As we journey together through Lent, Christians throughout Columbia will be sharing their own beautifully written ‘letters from the heart.’ Each will be accompanied by corresponding relevant scripture verse(s), and linked to sources for further study. If you would like to join us on Columbia’s Lenten journey, please send us your ‘letter from the heart’ by email. Especially meaningful submissions will be printed. Let us continue our Lenten journey of repentance, meditation, and anticipation day-by-day, to its glorious culmination on Easter morning.
Recently I called a close friend. When his wife answered the phone, I learned that he had been rushed to the hospital for a surgical procedure. She then assured me that his visit had been a success and he would return home the next day. The following day, I called again and heard his voice on the line. He mentioned that he was helping his wife with the next Sunday School lesson. Near the end of our conversation, he said: Trust and not discuss. At first I was puzzled. Moments became forever. His feelings and thoughts seemed incoherent; or was I insensitive and blocking what he was trying to say to me?
Later that evening I reviewed the definition of trust – to have faith or confidence in the integrity, honesty, or justice of another person, relationship, community, etc. Trust is a foundation of our faith. It is ‘to know Christ and make him known.’ But what about ‘?’ Surely we need to witness by verbally communicating what we believe.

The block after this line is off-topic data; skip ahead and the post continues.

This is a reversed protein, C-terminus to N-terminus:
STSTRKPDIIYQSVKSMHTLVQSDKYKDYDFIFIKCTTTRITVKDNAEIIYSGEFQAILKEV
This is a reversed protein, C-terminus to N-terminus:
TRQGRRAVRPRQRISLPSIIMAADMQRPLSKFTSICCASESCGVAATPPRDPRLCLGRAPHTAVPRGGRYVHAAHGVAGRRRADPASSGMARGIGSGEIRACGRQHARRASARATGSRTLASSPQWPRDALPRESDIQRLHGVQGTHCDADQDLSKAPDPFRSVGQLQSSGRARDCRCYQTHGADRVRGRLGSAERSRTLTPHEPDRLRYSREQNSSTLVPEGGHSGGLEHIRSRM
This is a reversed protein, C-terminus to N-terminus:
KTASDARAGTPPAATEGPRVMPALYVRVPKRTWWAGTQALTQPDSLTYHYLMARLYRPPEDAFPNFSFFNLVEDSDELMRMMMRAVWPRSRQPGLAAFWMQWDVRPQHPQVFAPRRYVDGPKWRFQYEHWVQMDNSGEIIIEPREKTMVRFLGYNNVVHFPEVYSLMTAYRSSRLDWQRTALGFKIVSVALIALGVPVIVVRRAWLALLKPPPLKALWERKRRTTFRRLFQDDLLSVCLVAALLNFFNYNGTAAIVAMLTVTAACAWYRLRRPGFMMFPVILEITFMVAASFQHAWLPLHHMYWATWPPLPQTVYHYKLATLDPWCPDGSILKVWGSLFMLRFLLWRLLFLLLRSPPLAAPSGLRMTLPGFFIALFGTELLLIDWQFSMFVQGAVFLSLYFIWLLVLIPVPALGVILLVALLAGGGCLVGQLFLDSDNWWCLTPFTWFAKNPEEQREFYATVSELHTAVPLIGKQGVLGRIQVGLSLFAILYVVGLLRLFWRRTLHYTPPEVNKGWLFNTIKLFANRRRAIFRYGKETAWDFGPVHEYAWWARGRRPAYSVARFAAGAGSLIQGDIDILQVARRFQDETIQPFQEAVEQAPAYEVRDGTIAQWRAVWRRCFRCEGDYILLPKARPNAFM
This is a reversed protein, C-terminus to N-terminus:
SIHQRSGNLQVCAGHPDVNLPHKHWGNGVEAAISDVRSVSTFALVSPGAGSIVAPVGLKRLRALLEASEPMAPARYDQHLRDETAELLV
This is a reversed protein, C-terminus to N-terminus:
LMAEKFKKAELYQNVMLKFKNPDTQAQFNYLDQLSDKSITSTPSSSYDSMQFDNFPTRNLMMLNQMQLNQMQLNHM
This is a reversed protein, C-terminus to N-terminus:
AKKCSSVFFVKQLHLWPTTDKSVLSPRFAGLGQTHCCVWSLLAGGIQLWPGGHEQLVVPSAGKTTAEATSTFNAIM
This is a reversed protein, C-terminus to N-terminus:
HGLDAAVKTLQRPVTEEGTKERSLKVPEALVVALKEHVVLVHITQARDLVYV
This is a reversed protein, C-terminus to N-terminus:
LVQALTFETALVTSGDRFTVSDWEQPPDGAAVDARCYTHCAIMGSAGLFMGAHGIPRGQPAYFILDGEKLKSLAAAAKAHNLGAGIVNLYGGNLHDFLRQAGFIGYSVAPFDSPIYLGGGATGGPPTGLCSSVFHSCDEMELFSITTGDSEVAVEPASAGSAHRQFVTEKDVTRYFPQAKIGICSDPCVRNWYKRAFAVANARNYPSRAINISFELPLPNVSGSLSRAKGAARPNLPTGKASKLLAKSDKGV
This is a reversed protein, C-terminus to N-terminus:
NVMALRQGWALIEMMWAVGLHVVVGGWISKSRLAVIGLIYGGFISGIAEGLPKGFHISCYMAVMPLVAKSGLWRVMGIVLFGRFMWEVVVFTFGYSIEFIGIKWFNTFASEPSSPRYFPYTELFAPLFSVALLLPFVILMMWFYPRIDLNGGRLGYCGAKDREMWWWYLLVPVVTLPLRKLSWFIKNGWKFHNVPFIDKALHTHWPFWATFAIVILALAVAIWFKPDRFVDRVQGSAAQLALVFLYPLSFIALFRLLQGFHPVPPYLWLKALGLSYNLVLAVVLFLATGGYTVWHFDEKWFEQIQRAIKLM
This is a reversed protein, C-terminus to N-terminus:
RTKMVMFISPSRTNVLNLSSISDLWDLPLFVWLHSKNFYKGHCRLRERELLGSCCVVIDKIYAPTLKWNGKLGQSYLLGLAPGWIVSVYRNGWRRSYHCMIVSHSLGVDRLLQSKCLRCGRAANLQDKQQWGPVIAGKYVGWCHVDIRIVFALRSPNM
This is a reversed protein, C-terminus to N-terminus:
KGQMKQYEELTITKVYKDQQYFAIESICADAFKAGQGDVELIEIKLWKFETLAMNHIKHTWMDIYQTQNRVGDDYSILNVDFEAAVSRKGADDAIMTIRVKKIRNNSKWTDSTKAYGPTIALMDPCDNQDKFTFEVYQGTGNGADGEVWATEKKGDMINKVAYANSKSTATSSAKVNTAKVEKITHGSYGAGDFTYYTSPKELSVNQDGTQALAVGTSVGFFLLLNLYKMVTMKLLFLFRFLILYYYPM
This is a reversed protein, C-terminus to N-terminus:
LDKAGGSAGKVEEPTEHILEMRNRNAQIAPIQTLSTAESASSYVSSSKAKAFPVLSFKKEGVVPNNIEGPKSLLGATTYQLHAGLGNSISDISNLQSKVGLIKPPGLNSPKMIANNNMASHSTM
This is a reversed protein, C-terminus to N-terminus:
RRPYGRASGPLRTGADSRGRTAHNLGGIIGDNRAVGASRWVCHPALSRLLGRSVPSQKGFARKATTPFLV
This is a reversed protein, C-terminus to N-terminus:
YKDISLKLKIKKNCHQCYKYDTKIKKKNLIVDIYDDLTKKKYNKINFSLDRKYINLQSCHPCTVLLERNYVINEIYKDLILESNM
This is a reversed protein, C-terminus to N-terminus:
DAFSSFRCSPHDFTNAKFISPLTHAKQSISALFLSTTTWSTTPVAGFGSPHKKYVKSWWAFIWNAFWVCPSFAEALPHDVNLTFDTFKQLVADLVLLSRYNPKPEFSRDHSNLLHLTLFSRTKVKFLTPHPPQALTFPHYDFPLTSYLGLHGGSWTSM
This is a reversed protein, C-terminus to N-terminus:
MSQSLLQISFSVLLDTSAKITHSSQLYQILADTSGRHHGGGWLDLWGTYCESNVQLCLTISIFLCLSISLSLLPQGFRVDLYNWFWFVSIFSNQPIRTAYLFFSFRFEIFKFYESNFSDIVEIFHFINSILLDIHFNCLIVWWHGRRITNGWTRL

This Lenten theme challenges me to become more involved in searching, asking and listening. With God’s help I trust I will become more active by looking forward…dreaming, visioning, evaluating, giving and asking myself how and where I need to grow and listen to the Spirit within as well as to the community in which I live and worship.
I have learned that to trust more and discuss less is a false proposal. The Bible is a book of sacred writings, a living legacy of believers who not only witnesses the Word but became the inseparable personification of the Word. Teaching and speaking the Word must also be shared.
The writer of Hebrews 11:1-2 affirms the meaning of my faith: “Now faith is the assurance of things hoped for, the conviction of things not seen. Indeed, by faith our ancestors receive approval.” Hebrews 11:22 includes Joseph among those who are listed with the endless line of splendor – the faith-believers. The writer concludes, ‘By faith, Joseph, at the end of his life, made mention of the exodus of the Israelites and gave instructions about his burial.’
My meditative journey has led me to be thankful that I keep company with ordinary people with extraordinary beliefs and incredible faith in the hope of what tomorrow will bring. I continue to discover that there is a common equation that channels the lives of faith-believers like my friend who witness with Joseph concerning the goodness of God. I too remember that Joseph is not a mere figment of imagination, neither a question mark nor footnote on the pages of history. He was not a mythological character to whom we pay homage in time of trouble, but one who was chosen by God to do His Will.
Professor Emeritus, Department of Psychology
University of South Carolina
Columbia, South Carolina
If you enjoyed this Lenten meditation, you can find more at Sharon's Columbia Biblical Studies Examiner homepage.